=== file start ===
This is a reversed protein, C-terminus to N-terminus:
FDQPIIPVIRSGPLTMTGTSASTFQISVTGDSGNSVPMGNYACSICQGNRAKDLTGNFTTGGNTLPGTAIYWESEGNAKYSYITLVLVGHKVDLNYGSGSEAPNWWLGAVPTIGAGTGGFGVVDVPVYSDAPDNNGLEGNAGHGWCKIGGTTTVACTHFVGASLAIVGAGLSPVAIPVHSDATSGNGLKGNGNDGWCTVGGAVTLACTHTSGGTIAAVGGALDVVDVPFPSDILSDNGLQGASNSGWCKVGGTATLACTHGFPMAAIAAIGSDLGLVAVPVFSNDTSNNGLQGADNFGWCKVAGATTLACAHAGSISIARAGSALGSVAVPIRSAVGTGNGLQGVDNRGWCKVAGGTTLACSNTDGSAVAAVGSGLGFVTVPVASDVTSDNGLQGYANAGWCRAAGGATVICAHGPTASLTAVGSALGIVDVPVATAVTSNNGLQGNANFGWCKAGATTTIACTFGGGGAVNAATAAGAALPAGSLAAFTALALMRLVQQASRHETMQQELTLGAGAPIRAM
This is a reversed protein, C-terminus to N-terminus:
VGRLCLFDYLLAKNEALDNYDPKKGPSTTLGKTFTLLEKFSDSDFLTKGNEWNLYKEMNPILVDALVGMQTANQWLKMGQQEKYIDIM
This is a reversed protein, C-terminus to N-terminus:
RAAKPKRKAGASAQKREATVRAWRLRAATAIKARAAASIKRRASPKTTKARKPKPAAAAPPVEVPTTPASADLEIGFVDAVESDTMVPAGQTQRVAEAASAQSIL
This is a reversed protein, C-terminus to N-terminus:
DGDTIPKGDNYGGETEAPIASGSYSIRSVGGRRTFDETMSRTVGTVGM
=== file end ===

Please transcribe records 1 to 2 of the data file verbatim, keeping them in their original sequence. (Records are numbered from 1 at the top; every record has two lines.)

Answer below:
This is a reversed protein, C-terminus to N-terminus:
FDQPIIPVIRSGPLTMTGTSASTFQISVTGDSGNSVPMGNYACSICQGNRAKDLTGNFTTGGNTLPGTAIYWESEGNAKYSYITLVLVGHKVDLNYGSGSEAPNWWLGAVPTIGAGTGGFGVVDVPVYSDAPDNNGLEGNAGHGWCKIGGTTTVACTHFVGASLAIVGAGLSPVAIPVHSDATSGNGLKGNGNDGWCTVGGAVTLACTHTSGGTIAAVGGALDVVDVPFPSDILSDNGLQGASNSGWCKVGGTATLACTHGFPMAAIAAIGSDLGLVAVPVFSNDTSNNGLQGADNFGWCKVAGATTLACAHAGSISIARAGSALGSVAVPIRSAVGTGNGLQGVDNRGWCKVAGGTTLACSNTDGSAVAAVGSGLGFVTVPVASDVTSDNGLQGYANAGWCRAAGGATVICAHGPTASLTAVGSALGIVDVPVATAVTSNNGLQGNANFGWCKAGATTTIACTFGGGGAVNAATAAGAALPAGSLAAFTALALMRLVQQASRHETMQQELTLGAGAPIRAM
This is a reversed protein, C-terminus to N-terminus:
VGRLCLFDYLLAKNEALDNYDPKKGPSTTLGKTFTLLEKFSDSDFLTKGNEWNLYKEMNPILVDALVGMQTANQWLKMGQQEKYIDIM